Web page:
In this episode, Rev. Brown speaks with his longtime friend and colleague, Teny Gross. Teny is the Executive Director of the Institute for Noviolence Chicago. Previously, Teny founded and led the Institute for the Study and Practice of Nonviolence in Providence Rhode Island.
Teny explains why aggressive nonviolence is the only approach that works to sustainably reducing violence and the critical, but complex role that police play in reducing violence.
Teny shares what he learned from being an Israeli soldier, how Dr. King's messages are as relevant today as they've ever been, the experiences that haunt and drive him and how he views himself as one of many committed scientists who are always learning, but never satisfied.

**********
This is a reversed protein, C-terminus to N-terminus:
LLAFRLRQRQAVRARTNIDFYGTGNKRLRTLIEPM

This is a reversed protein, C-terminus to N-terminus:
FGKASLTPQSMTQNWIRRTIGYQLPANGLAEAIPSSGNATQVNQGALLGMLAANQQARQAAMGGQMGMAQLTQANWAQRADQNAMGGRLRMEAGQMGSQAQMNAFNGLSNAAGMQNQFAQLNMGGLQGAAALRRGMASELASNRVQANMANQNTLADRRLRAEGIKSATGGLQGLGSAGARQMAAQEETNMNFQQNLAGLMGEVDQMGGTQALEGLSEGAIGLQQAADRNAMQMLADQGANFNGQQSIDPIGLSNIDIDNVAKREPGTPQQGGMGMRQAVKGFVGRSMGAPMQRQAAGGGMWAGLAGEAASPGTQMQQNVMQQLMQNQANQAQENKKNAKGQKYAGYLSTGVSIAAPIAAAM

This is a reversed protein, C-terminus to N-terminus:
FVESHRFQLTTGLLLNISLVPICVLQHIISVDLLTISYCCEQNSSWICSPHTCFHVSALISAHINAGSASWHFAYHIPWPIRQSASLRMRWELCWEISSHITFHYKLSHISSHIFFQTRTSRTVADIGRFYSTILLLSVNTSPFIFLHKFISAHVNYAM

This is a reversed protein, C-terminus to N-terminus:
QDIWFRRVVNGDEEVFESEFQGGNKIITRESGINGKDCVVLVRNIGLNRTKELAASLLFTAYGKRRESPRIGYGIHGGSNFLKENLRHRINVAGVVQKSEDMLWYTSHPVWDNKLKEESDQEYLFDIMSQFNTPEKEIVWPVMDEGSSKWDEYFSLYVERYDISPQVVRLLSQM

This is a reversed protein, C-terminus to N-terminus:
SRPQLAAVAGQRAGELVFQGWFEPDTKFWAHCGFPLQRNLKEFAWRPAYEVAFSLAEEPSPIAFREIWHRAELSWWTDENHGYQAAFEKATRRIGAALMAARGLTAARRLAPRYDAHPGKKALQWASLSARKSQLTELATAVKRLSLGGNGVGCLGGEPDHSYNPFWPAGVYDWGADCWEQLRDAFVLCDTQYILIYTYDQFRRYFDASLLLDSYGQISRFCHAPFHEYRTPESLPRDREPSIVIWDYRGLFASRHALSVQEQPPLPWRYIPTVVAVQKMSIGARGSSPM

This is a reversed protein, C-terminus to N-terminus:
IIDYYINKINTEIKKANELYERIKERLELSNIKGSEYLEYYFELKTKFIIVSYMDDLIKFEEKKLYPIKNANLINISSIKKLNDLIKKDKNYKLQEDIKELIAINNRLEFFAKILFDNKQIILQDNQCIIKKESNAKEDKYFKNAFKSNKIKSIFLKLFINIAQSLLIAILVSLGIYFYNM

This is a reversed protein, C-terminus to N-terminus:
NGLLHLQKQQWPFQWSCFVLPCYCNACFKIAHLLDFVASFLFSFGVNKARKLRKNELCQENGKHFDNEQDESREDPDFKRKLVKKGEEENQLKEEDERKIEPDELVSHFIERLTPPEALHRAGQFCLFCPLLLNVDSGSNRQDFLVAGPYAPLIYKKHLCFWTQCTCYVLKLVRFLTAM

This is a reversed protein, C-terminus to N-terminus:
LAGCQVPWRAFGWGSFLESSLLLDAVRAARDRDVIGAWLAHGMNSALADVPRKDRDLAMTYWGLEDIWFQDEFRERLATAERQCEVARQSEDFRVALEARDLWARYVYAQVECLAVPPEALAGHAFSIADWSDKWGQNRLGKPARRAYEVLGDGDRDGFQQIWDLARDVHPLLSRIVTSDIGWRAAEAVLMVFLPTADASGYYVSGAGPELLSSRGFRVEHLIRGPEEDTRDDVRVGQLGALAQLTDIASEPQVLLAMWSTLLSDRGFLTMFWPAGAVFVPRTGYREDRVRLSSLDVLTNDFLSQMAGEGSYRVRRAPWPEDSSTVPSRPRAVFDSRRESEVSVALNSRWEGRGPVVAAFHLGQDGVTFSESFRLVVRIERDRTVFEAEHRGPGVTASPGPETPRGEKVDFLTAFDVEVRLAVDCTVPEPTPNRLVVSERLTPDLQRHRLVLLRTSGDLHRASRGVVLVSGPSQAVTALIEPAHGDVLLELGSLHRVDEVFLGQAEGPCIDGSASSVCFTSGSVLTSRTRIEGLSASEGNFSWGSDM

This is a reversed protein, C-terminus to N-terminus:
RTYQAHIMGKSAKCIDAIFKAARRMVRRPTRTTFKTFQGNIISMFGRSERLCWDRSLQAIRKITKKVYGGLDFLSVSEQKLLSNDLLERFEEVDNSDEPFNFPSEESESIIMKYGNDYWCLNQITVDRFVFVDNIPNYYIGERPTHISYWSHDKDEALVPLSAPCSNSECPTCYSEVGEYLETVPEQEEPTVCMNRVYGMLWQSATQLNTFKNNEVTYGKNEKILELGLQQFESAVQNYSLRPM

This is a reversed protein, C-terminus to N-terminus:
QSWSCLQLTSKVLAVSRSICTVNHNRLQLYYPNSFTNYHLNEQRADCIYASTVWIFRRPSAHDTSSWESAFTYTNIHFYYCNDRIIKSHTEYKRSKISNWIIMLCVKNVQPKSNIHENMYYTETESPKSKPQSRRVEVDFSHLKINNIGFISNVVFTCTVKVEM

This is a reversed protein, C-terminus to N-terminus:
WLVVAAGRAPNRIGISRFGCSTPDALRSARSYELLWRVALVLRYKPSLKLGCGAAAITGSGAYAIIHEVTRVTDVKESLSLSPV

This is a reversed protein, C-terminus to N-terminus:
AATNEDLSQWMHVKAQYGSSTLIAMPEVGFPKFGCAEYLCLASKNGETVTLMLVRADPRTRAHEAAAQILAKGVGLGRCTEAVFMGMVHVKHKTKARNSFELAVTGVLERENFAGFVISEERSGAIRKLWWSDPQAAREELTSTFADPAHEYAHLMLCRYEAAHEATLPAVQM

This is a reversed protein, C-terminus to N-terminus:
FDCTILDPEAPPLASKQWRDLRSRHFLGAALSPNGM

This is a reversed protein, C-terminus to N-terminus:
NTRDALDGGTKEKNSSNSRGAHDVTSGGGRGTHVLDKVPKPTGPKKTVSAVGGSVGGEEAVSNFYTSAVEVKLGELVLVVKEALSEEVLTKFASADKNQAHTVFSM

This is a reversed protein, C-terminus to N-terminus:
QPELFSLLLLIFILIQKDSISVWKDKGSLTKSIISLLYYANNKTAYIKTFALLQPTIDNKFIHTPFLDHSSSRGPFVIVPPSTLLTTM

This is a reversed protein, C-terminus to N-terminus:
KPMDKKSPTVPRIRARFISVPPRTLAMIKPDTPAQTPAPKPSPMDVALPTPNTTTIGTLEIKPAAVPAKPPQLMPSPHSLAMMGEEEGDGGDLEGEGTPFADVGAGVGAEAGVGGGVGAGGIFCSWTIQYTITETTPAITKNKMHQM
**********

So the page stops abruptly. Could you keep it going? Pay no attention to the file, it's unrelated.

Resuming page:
Rev. Brown and Teny talk about the impact of the presidential election, what Teny's new organization is trying to accomplish in Chicago and what people can do today to make a difference in their communities.
Here's a few other powerful quotes from the interview (slightly paraphrased):
"If [nonviolence] sounds mushy to some, I'll remind [the listeners] that I'm a Serbian Israeli former Sargent in the Israeli Army who faced guns in both Boston and Providence to my chest. I understand risk and I recognize evil when I see it..."
"...the goals are to see the humanity in both sides [police and gang members]..."
"...just investing in failure through [an] expensive jail system has not worked for any of us - has decimated neighborhoods and made the police even more hated [by the communities they serve]. The rewards of arresting and removing bad guys hasn't...gotten the love from the community because it is really the removal of the children from those communities..."